Sigismond Thalberg (1812-1871) devised one of the most illustrious and financially successful careers the world of music had ever seen. He was one of the greatest virtuoso pianists of his day, and he performed almost exclusively his own compositions based on opera arias by Meyerbeer, Donizetti, Verdi, and sometimes Weber and Mozart. His basic compositional method was relatively simple. “It involved placing the melody at the center of the keyboard first in one hand, then in the other—the melody being prolonged by the sustaining pedal—and then ornamented with florid counterpoint and chords above and below.” As the famed Carl Czerny wrote, “Thus arises the remarkable effect, as if the melody were played by another person, or on another instrument.” The emergence of the melody from the middle of such widely spread keyboard writing created the illusion of a third hand playing.
Thalberg’s keyboard innovation became so popular that it actually tarnished his legacy, with critics and rivals disparagingly calling him “Old Arpeggio.” This pejorative assessment clearly misses the point, as “properly understood, its significance lies in Thalberg being the first to approach keyboard writing by treating the two hands together as a single and integrated ten-fingered apparatus, rather than as a separate right hand and left hand, each with its respective five digits.”
Sigismond Thalberg: Grande Fantasie sur des motifs de l’opera “Don Pasquale,” Op. 67 (Mark Viner, piano)
A good many Thalberg contemporaries considered his kind of virtuosity indulgent and insubstantial. Foremost among them was Franz Liszt, who responded to claims that Thalberg had created a new piano-style by uniting two different schools on 14 May 1837. Liszt writes “Posing M. Thalberg as representative of a new school! Apparently the school of arpeggios and thumb-melodies? Who would admit that this was a school, and even a new school? Arpeggios and thumbs-melodies have been played before M. Thalberg, and they will be played after M. Thalberg again.” It was reported that Thalberg possessed an extraordinary technique, “famed for its economy of motion and reliability.” With all these pianistic pyrotechnics at hand it is easy to overlook an essential part of Thalberg’s art. His playing was consistently singled out for the beauty of his tone, “and his ability to make the piano sing.” A contemporary reported, “What made the pleasure of hearing him play a luxury to the ear, was pure tone. I have never heard such another, so full, so round, so soft, so velvety, so sweet, and still so strong!” Thalberg was greatly concerned with transferring the singing voice to the piano. In fact, it was of such importance to him that he produced various short arrangements of opera arias and used them as teaching pieces.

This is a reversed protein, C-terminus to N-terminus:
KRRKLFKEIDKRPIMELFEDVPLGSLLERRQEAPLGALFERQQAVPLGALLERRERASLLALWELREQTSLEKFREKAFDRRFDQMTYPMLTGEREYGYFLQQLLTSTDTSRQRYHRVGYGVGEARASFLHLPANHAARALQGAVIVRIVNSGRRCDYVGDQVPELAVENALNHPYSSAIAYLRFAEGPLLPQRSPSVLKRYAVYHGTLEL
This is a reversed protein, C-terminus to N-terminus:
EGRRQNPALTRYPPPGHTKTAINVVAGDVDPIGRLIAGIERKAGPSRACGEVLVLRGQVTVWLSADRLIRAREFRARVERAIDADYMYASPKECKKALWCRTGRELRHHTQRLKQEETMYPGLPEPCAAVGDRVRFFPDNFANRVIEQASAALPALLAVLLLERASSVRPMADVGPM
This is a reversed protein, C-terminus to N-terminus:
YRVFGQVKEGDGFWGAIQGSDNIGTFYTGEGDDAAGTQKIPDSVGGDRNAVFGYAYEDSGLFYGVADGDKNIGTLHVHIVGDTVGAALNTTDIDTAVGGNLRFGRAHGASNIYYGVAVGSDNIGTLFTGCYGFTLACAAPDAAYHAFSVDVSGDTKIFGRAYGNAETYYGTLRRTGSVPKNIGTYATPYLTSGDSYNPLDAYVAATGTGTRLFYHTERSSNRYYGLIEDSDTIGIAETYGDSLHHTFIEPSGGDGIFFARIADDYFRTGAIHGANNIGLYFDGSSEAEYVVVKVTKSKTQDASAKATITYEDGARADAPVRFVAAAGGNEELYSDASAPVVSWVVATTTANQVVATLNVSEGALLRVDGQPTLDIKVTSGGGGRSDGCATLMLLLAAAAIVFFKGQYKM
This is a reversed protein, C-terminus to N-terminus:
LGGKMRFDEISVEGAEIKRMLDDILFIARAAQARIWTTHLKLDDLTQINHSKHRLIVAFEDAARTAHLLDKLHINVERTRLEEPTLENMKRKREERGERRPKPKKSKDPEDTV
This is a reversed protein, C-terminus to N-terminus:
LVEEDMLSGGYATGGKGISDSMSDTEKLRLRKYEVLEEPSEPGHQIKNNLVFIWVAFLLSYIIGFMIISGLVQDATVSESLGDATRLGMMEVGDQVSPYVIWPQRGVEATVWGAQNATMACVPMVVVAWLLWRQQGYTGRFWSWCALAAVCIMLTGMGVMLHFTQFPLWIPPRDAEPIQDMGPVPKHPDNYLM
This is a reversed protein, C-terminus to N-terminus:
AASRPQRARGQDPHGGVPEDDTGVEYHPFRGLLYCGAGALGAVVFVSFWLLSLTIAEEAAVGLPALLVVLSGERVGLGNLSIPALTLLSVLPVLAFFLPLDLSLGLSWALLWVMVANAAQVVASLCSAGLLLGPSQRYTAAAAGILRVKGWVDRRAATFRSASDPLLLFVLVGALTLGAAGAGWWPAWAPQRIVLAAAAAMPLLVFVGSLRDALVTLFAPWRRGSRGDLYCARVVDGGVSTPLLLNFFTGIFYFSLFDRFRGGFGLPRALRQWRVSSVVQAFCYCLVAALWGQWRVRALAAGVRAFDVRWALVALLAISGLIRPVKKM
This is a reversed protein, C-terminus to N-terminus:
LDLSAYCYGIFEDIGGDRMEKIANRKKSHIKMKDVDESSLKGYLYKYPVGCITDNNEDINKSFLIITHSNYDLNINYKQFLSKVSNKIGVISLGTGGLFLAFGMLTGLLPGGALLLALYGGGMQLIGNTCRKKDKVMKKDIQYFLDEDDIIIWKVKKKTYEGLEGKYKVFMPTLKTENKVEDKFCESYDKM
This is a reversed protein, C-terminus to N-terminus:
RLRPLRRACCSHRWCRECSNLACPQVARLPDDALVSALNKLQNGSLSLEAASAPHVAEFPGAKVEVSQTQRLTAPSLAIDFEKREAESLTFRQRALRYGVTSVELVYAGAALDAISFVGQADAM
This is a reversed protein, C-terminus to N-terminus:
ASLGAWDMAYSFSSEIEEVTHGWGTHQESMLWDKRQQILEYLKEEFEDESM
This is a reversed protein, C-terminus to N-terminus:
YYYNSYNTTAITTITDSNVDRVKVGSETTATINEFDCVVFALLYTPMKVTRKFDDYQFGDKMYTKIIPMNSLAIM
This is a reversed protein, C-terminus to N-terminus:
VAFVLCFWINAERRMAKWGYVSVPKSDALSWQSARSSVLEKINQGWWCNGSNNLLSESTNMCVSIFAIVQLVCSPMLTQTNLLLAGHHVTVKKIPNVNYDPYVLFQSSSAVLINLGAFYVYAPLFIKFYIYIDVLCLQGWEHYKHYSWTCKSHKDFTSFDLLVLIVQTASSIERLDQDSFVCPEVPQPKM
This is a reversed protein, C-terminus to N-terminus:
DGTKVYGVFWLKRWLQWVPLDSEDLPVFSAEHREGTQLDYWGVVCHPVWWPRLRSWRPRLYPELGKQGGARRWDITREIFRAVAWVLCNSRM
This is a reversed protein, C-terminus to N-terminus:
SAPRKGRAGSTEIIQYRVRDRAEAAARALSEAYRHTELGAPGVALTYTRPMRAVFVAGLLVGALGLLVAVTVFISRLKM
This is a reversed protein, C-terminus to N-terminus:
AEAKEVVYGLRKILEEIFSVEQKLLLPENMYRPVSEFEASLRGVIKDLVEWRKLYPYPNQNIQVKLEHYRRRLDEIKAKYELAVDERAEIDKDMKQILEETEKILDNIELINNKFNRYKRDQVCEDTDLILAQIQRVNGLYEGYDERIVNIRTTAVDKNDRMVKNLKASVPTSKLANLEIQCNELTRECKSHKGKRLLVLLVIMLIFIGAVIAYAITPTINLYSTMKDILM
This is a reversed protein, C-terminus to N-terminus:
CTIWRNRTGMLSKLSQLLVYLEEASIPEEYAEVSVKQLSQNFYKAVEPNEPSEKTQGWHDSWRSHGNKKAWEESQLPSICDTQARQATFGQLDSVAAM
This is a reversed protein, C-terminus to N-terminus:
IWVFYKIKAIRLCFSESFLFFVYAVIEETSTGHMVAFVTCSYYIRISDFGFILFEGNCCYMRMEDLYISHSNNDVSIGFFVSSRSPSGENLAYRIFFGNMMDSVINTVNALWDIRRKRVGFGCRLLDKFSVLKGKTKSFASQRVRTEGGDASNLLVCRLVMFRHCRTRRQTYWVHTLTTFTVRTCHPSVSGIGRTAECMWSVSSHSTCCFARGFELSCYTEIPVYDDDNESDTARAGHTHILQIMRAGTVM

Sigismond Thalberg: L’art du chant appliqué au piano, Op. 70 (Paul Wee, piano)
Thalberg had his fingers squarely on the pulse of his time. Opera was immensely popular, and operatic tunes were the hit parades of the day. They enjoyed universal popularity and were loved by audiences from all social classes. As opera was not generally accessible to a large part of the public, these tunes appeared in a substantial variety of guises in alternate avenues of distribution. You might hear them performed by anything ranging from vocal/chorus arrangements to barrel organs in the street. In addition, manufacturing innovations and rivaling instrument companies turned the piano into the most popular domestic instrument. Countless amateurs would slug through operatic adaptations produced by nameless arrangers and sold as sheet music. However, the opera fantasy also served as a shining vehicle of virtuosity. Concerts around the mid-19th century would habitually feature one of more operatic fantasies, composed and performed to bewitch audiences with gorgeous melodies and technical wizardry.
Sigismond Thalberg: Fantasias and Variations on “Les Huguenots,” Op. 20 (Mark Viner, piano)
Sigismund Thalberg, together with Franz Liszt and countless others, stood at the apex of this veritable operatic fantasy craze. Thalberg composed and performed a good many of these popular audience favorites, however, he also won praise from Schumann who had little time for mere technical virtuosity. Schumann, as has recently been suggested, “played a significant role in the nineteenth-century German interaction between virtuosity, Romantic aesthetics, and the ideology of serious music.” Schumann praised the sensuous pleasures of Thalberg’s composition as “integrating qualities that satisfied the ears and the fingers.” As the century progressed, displays of virtuosity were considered indulgent, and music history has not been kind to Thalberg. However, Thalberg had a keen sense of dramatic narrative, and his best paraphrases are attractively and ingeniously constructed. His music is “characterized by highly idiomatic keyboard choreography and striking inventiveness,” and a number of current virtuoso pianists have thankfully begun to explore this exciting and unique repertoire anew.
For more of the best in classical music, sign up to our E-Newsletter
Sigismond Thalberg: Fantasy on “Barbiere di Siviglia,” Op. 63